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Montgomery County school curriculum to train K-12 students to “understand and resist systems of oppression.”

As noted by National Journal columnist Josh Kraushaar on Twitter, Montgomery County Public Schools has charged a team with drafting a K-12 curricular overhaul that “strengthens students’ sense of racial, ethnic, and tribal identities, helps students understand and resist systems of oppression, and empowers students to see themselves as change agents.”

Commentator Damon Linker responds:

“I’ll speak up: I wouldn’t want my kids’ sense of racial, tribal, or ethnic identity to be strengthened. I don’t want them to be trained to “resist” anything in particular. And most of all I don’t want them turned into “change agents,” which is corporatized activist-speak.”

I’d add, speaking for myself, that while families of varying political colorations might all agree that there are “systems of oppression” existing in the world, we are likely to disagree strongly on what those might be and where their definitional boundaries might be. For example, it’s routine for one or another consultant in the world of “anti-racist” training to label capitalism as a system of oppression, while others, like me, consider capitalism a system of liberation and compulsory state socialism a system of oppression. Whose view is going to prevail? Likewise, there are countless views of what does and does not constitute sexism, ableism, imperialism, ageism, racism, colonialism. When views diverge, whose will prevail? And even if agreement were reached on identifying some societal evil, who decides whether the appropriate response is to “resist” it in some visible and performative way, to set a better example by one’s personal conduct, to use one’s powers of persuasion and exhortation, or to withdraw from contact with and participation in the evil? Each approach has had philosophically serious advocates.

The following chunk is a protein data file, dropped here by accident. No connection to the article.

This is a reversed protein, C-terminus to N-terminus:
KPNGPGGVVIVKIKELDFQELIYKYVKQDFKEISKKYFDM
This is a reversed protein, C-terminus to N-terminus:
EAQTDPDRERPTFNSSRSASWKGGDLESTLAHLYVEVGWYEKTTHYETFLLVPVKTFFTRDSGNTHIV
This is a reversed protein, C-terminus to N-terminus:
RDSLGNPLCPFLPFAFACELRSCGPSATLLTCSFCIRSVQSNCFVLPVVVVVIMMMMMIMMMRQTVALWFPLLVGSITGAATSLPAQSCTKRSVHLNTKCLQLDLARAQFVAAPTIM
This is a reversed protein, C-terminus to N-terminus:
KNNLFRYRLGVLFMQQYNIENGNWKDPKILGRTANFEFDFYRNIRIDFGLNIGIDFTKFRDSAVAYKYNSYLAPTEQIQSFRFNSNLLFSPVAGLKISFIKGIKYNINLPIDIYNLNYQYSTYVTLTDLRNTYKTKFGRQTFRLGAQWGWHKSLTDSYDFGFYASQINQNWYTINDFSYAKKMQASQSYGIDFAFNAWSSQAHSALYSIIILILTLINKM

Some might even deem it an emergent system of oppression to employ the machinery of compulsory public education to remove children forcibly to a classroom where they will be indoctrinated into ideologies that may vilify or demonize beliefs held by members of their families, or even demonize those family members themselves, in a process to which members of their families would never willingly have subjected them.

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Talking Maryland podcasts

Here’s a partial list of the times I’ve been interviewed as a podcast guest on Maryland-based shows and Maryland issues (redistricting in particular). Radio generally excluded.

New Jan. 14, 2022: I talk gerrymandering and redistricting reform with host Sunil Dasgupta of Montgomery County at his I Hate Politics podcast.